Since I already committed blasphemy a few weeks back with my lukewarm review of Pixar’s Inside Out, why not keep the ball rolling?
I enjoyed Minions more than Inside Out. I laughed more. I smiled more. And I was flat-out entertained more.
Not only was the animation higher-quality (hey, I’m as surprised as you), Minions was fun, frantic, and just ridiculous enough– without being stupid. I’m not saying it’s Oscar-worthy– there’s no deep, lasting message and no sense that it has any staying power… but it’s the best animated movie to hit theaters so far this year.
To be honest, I was nervous going in. Generally a pre-release marketing campaign as– well, let’s just say as aggressive as Minions’ is a sure sign of over-compensation for bad initial reviews. (Is there any product the minions haven’t been hocking over the past month? They even sponsored NBCSN’s Tour de France coverage, of all things.) It turns out, though, that I (and Universal) had little to fear.
Billed as a prequel to the Despicable Me films, Minions starts in the prehistoric era, as the newly-evolved yellow blobs begin their innate hunt for an evil master. They bounce from dinosaur to caveman to even Napoleon before finally hitting the end of the road and sequestering themselves in an ice cave (random, I know). Then in 1968, minions Kevin, Stuart, and Bob decide to head out, for the good of the herd, and make one last ditch effort to find someone evil to serve.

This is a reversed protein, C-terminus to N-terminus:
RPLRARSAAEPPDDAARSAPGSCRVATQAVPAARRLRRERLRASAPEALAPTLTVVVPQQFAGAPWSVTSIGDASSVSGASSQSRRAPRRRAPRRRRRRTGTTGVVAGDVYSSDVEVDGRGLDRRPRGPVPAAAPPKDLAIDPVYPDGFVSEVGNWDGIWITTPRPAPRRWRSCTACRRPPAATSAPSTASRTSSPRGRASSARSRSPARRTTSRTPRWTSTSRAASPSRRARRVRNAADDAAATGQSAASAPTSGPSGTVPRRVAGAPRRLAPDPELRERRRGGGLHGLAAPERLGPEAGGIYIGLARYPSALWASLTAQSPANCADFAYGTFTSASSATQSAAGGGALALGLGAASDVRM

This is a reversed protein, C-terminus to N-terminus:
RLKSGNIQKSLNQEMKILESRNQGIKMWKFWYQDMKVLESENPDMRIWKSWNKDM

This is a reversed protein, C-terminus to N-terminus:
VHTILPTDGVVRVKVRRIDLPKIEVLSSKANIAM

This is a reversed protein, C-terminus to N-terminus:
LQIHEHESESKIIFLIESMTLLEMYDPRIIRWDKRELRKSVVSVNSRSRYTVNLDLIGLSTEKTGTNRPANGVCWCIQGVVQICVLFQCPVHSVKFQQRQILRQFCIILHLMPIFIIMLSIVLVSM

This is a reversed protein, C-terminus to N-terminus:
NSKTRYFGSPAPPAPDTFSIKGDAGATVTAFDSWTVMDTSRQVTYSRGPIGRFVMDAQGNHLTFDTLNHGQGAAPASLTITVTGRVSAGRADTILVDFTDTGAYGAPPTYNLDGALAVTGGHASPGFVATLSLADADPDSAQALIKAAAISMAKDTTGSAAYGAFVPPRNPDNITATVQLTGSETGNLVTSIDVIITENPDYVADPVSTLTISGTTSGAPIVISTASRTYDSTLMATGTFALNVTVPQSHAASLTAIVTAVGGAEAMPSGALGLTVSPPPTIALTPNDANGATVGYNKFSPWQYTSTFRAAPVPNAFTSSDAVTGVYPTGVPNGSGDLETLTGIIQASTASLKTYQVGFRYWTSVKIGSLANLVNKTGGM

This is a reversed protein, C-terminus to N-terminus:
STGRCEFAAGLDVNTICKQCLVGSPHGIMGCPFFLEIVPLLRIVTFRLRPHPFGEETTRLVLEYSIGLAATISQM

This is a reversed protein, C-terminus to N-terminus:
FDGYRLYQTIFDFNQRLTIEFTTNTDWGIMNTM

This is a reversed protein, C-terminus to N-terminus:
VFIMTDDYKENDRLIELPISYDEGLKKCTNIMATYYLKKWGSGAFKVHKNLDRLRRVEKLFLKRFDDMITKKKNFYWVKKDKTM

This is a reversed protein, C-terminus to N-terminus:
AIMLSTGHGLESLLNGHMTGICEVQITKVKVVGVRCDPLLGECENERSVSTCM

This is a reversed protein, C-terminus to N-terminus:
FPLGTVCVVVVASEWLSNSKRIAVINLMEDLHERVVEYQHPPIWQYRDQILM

They eventually make it to a secret, underground Villain-Con in Orlando, where they win a chance to become henchmen for the world’s first female super-villain, Scarlett Overkill (Sandra Bullock). Their mission? Steal the Queen of England’s crown.
Co-directed by Kyle Balda (The Lorax) and Despicable Me’s Pierre Coffin from a screenplay by Hop writer Brian Lynch, Minions is fast-paced and full of scattershot, random moments. In one ninety-second span, the Minions befriend a rat in the London sewers, crash a funeral, steal a floral arrangement, and trip on the Beatles’ Abbey Road album cover photo shoot. And for every bit of infantile humor (hypnotized Palace guards dance around in their boxers) there’s a smart, well-conceived bit of humor that hits its mark.
Bullock is great (playing a villain for the first time in her career) as the high-strung Overkill. But it’s the supporting players, including Jon Hamm (unrecognizable as Overkill’s husband) and Michael Keaton and Allison Janney in bit parts who shine most.
The animators made sure to take full advantage of the 3D (in sharp contrast with Inside Out), and there’s even a lengthy post-credits scene that is well worth sticking around for.
If you still need more, well– I’ll just say that there’s even a scene at the end that perfectly ties Minions in with the Despicable Me films.
Ball’s in your court, Pixar.